The Jungle Book (1994)


   

Our rating: 4 out of 5

Rated: PG


reviewed by Charity Bishop
 

Perhaps this story isn't quite what Rudyard Kipling had in mind when he penned his classic novel, but for the romantics at heart -- and those who love high-stakes action capers -- it's the ideal compromise between the high society of a Victorian upper crust and the brutal British India. With a spattering of romance, a violent rivalry, and much animal instinct, The Jungle Book becomes larger than life. Our story opens in the frightening India jungle with a caravan of British soldiers traveling to the capital. Captain Brydon (Sam Neill) and his daughter Kitty are among them. Also along is Mowgli, a precocious five year old, and his father, who acts as a guide.

 

Along the way several officers, lead by the example of a less-than-agreeable native, hunt for pelts. This, they are told, will enrage the jungle's keeper, the magnificent but merciless Sher Kahn, a tiger. But they laugh off the warning and camp is made in haste. The two children befriend one another and Kitty gives Mowgli as a gift her mother's priceless bracelet. Before he is able to return it, Sher Kahn attacks in the night. Mowgli's father is killed saving someone else and the little boy is lost in the jungle. As the years pass, Mowgli (Jason Scott Lee) grows more and more like his animal friends; fast and cunning, sharp-toothed and dangerous. He's more animalistic than human, having been adopted by the wolf-pack. One day he hopes to meet Sher Kahn face to face and be accepted not as a man, but a creature of the jungle. Kitty's bracelet is his only link with the human world... until it is stolen by a monkey. He follows the beast to the mythical Monkey City. The tale is told that all the wealth of India was gathered there but the natives so infuriated the jungle that it closed in upon them, locking away forever the vast wealth from human hands. Taking a dagger and some clothes, Mowgli returns to his wolves.

 

His life is in peace until one day when he encounters the now-grown-up (and admittedly beautiful) Kitty Brydon (Lena Headey) in the jungle. Having taken a dare from one of her friends to cross the bridge between "civilization and the wilds," Kitty has strayed too far. Mowgli offers her a jungle flower, taken by her beauty. Frightened, she runs away -- right into the arms of her suitor, Captain William Boone (Cary Elwes). When he playfully stalks her in the jungle, Mowgli believes her to be in danger and attacks the officer. A few bullets and capers later, Mowgli ventures into the city to find Kitty but is captured by Boone. The officer finds his dagger and demands to know where he's stolen it from. In the meantime, Kitty has learnt of the bracelet and convinces her father this is the boy they lost to the jungle so many years before. With his permission and the aid of a British doctor (John Cleese), she begins to teach Mowgli the English language, as well as to educate him in proper British manners and taste.

 

Believing once Mowgli can be taught to speak, he could be persuaded to give him directions to the Monkey City, Booth regretfully leaves them to their studies. But there is more than a slight attachment forming, on both sides. Greed, envy, and the tropical climate will lead up to a thrilling climax, a long and winding trip toward destiny in which good will triumph over evil... and our hero will be tested in every way imaginable. The Jungle Book is a very good film, if a bit unbelievable. The music is absolutely haunting, the costuming utterly gorgeous; the acting is excellent from all major players, and the storyline unpredictable. It was a pleasure in particular to see Sam Neill portray a British officer; he never fails to shine on screen, while Cary Elwes' evil Booth manages to steal the show. The animal trainers in particular have done a magnificent job with the array of monkeys, serpents, tigers, bears, and wolves who make an appearance in the two-hour production. The cinematography in particular is praiseworthy, with gorgeous silhouettes and uses of unusual camera angles. However, the PG rating is a laugh. This may be the most violent PG film I've ever seen. Men are mauled by tigers and attacked by wolves; people fall to their death. One man is sealed in a sand-filled tomb in a heart-pounding climatic scene.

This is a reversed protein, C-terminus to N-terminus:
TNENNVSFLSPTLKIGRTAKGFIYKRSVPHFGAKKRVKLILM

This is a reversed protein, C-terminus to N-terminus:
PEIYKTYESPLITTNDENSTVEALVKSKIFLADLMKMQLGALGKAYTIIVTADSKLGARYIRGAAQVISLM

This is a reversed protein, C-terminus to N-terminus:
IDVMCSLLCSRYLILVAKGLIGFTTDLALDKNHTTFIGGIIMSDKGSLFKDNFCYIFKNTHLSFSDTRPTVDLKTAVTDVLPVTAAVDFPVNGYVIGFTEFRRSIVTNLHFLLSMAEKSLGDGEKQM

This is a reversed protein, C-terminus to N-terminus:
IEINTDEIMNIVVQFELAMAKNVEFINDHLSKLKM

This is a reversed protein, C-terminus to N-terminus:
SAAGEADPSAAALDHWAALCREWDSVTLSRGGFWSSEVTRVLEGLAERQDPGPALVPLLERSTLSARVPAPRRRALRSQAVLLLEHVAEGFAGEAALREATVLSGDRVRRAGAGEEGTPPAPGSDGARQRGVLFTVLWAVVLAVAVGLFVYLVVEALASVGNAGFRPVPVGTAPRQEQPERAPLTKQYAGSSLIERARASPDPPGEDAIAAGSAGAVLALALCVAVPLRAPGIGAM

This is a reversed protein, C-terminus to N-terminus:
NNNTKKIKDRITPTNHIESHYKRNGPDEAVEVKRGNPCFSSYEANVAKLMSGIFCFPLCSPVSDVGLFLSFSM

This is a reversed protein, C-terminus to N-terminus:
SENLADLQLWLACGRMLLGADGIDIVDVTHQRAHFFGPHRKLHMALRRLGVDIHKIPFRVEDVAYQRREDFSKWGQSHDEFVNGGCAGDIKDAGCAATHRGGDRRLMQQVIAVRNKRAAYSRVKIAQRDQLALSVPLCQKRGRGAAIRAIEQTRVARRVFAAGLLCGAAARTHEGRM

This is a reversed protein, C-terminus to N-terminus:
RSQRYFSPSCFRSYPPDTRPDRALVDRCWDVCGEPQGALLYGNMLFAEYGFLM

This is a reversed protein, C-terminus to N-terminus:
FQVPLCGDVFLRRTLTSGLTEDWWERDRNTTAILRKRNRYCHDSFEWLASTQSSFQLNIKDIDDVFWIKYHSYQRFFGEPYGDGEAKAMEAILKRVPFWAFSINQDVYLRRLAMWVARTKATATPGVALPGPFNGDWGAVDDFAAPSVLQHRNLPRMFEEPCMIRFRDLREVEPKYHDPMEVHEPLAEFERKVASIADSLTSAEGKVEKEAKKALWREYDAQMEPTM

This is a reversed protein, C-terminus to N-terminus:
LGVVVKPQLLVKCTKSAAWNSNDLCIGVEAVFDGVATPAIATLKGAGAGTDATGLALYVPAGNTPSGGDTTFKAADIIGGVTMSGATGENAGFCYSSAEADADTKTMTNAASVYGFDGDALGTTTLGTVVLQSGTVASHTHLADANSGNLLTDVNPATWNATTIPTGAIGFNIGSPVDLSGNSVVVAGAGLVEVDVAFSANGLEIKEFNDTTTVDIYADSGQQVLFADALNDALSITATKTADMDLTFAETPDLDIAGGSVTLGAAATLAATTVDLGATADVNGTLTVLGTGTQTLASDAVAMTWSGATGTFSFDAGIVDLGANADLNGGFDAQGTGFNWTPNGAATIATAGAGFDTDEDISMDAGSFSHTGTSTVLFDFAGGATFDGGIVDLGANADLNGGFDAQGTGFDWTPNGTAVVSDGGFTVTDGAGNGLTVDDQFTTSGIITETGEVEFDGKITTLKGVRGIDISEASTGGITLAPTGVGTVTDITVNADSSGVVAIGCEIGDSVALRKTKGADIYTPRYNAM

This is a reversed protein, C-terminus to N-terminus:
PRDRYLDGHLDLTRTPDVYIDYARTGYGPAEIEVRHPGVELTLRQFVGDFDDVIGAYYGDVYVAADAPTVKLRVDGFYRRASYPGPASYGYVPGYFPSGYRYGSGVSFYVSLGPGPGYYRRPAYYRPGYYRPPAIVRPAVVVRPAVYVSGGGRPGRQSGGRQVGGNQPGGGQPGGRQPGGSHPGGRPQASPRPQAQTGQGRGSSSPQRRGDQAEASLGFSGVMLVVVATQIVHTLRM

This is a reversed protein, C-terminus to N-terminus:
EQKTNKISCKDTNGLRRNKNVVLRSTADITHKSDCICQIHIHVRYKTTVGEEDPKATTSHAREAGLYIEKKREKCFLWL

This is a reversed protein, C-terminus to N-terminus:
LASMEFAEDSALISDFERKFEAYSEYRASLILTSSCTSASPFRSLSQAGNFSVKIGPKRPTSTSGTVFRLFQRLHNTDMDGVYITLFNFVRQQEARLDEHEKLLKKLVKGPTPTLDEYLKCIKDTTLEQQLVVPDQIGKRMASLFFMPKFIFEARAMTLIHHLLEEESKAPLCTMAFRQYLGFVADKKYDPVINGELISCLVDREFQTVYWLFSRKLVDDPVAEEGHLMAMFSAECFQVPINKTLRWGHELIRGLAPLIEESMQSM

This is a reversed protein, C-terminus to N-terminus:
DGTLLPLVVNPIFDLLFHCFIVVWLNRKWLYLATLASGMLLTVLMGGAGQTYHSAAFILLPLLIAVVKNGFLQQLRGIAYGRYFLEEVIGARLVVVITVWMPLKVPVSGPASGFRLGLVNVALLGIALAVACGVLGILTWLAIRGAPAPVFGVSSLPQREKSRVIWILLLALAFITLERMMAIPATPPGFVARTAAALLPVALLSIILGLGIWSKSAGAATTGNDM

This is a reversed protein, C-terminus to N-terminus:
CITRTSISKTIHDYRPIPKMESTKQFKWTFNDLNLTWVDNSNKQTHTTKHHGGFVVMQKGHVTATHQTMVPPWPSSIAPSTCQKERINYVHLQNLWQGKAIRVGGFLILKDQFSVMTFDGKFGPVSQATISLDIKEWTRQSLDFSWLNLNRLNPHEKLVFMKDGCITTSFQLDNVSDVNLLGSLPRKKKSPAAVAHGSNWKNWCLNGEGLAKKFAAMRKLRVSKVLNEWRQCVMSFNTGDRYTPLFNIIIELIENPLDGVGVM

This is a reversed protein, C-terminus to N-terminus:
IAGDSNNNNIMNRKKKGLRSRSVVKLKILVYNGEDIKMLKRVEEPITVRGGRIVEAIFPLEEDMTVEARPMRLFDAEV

Others are shot and killed in a raid; Kitty's life is threatened numerous times. A man is killed by a snake (we see his horrified reaction, then a close up of the snake opening its fangs to the screen). Several times various characters are hit in the crotch. While not gracious or bloody, The Jungle Book has a high element of violence and frightening scenes which make it unsuitable for younger children. Sensuality is almost nonexistent unless you object to Mowgli running around without a shirt most of the time. Language is minimal to moderate -- you could count the profanities on one hand (most of them are compiled of British slang). For older viewers, The Jungle Book is a thrilling and romantic epic with gorgeous photography and the stirring magic of a British-India civilization. But I'd think twice before allowing the little kids to see it.